Geneva – Global geopolitical instability has increased the risk of a systemic cybersecurity event.
A new report shows that 93 percent of cyber leaders and 86 percent of business leaders think such an event is likely within the next two years.
Leaders who integrate cyber risk management into their organisation’s decision-making processes are more likely to report high levels of cyber resilience.
Geopolitical instability has changed the landscape in which companies, governments and citizens operate, making cyber risk more volatile and difficult to manage. At the same time, organisations are more reliant than ever on shared technical infrastructure and service providers.
This increases the likelihood of a cyberattack becoming a ‘systemic cybersecurity event, characterised by cascading effects across communities, economies, and governments.
In New Zealand, CertNZ, the government agency that tracks cybercrime reporting, says 2600 cybercrimes were listed in the third quarter of last year, up more than 100 percent from the previous year. The overall 2022 cyber results will be released by CertNZ in March.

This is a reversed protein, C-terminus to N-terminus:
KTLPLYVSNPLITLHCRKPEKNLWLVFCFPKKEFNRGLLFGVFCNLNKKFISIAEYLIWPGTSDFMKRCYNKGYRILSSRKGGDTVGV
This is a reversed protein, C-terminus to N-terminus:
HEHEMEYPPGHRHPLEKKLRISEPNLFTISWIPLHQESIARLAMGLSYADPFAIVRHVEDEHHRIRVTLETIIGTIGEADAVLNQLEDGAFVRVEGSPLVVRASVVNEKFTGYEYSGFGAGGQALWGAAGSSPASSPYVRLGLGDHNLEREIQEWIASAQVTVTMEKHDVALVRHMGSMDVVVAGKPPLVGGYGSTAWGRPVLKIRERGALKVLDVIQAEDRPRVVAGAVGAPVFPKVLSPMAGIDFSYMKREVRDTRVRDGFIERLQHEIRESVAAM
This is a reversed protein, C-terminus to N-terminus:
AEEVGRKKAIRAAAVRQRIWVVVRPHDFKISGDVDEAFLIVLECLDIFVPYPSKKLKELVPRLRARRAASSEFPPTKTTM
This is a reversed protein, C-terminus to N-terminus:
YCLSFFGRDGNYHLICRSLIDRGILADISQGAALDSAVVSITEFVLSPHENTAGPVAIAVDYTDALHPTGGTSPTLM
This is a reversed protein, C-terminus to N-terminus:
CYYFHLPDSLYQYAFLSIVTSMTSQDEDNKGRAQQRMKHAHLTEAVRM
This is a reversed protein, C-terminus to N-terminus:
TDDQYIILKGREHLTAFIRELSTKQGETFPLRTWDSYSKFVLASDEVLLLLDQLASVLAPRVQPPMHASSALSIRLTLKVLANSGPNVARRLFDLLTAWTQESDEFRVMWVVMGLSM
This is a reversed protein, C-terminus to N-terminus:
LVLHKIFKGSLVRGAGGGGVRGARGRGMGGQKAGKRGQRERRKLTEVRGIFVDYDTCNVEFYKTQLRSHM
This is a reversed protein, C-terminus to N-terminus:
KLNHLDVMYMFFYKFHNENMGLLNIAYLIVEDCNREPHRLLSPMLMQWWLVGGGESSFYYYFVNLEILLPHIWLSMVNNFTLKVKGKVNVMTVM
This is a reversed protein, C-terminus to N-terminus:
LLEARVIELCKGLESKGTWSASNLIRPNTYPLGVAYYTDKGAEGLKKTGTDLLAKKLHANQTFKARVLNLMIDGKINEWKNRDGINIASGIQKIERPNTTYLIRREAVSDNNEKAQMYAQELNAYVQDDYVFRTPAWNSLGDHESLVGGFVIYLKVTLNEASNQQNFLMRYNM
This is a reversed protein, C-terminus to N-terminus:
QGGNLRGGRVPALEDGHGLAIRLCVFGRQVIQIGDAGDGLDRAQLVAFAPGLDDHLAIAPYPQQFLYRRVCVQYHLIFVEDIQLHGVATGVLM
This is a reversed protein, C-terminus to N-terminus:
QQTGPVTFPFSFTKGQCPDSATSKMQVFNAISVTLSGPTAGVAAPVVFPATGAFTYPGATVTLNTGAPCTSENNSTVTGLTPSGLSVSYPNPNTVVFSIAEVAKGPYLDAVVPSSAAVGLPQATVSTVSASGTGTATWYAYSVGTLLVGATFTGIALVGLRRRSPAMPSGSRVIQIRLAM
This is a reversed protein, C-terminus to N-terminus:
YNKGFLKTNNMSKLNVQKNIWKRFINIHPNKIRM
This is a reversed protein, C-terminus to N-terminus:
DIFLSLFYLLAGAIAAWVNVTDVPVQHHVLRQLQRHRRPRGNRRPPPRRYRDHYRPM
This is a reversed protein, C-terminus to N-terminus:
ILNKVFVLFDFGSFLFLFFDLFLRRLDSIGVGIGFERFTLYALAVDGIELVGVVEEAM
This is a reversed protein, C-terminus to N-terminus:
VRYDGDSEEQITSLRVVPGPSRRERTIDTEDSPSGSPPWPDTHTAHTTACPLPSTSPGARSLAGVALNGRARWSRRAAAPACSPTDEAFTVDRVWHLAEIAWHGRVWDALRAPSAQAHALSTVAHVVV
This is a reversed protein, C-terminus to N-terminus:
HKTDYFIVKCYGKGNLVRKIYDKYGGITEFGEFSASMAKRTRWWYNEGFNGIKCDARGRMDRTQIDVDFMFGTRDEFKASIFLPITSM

The most common crime involved the unauthorised transfer of money, after companies’ email accounts were compromised. But it’s not just data being accessed, it’s stock exchanges and healthcare under attack internationally, reserve banks, power grids, and hospital operating theatres.
New Zealanders are also inherently complacent. It is estimated 80 percent of cybercrime could be prevented by individuals and businesses doing some pretty simple things such as using updated complex passwords and use a password safe to protect those passwords and make it easy for you to manage them.
About 87 percent of Kiwis concede security of their personal information online is important but 40 percent say safeguarding their information is inconvenient.
Cybersecurity was a major topic of at the World Economic Forum’s recent meeting in Davos, Switzerland. Experts warned that cyberattacks are increasing in sophistication and frequency. There’s a gathering cyber storm brewing and it’s really hard to anticipate just how bad that will be, Davos delegates heard.
The global cybersecurity outlook 2023 report from the World Economic Forum in partnership with Accenture, shows 93 percent of cyber leaders and 86 percent of business leaders think it is moderately likely or very likely global geopolitical instability will lead to a far-reaching, catastrophic cybersecurity event in the next two years.